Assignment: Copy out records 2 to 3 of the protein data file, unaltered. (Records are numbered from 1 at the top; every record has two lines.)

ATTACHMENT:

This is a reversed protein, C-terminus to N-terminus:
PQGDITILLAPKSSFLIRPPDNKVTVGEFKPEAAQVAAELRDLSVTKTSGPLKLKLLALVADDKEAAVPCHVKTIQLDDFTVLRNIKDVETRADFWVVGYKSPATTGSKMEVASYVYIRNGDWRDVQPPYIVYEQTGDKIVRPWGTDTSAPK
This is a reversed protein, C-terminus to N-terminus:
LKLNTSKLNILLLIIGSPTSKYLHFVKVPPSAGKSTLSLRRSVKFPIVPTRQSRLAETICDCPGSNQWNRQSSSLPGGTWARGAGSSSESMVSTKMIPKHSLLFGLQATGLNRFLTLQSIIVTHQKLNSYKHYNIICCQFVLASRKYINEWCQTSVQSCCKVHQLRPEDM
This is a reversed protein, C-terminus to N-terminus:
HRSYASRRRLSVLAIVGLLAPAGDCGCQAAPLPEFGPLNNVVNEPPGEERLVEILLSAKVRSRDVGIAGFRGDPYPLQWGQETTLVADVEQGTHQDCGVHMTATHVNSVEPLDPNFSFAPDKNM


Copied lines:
This is a reversed protein, C-terminus to N-terminus:
LKLNTSKLNILLLIIGSPTSKYLHFVKVPPSAGKSTLSLRRSVKFPIVPTRQSRLAETICDCPGSNQWNRQSSSLPGGTWARGAGSSSESMVSTKMIPKHSLLFGLQATGLNRFLTLQSIIVTHQKLNSYKHYNIICCQFVLASRKYINEWCQTSVQSCCKVHQLRPEDM
This is a reversed protein, C-terminus to N-terminus:
HRSYASRRRLSVLAIVGLLAPAGDCGCQAAPLPEFGPLNNVVNEPPGEERLVEILLSAKVRSRDVGIAGFRGDPYPLQWGQETTLVADVEQGTHQDCGVHMTATHVNSVEPLDPNFSFAPDKNM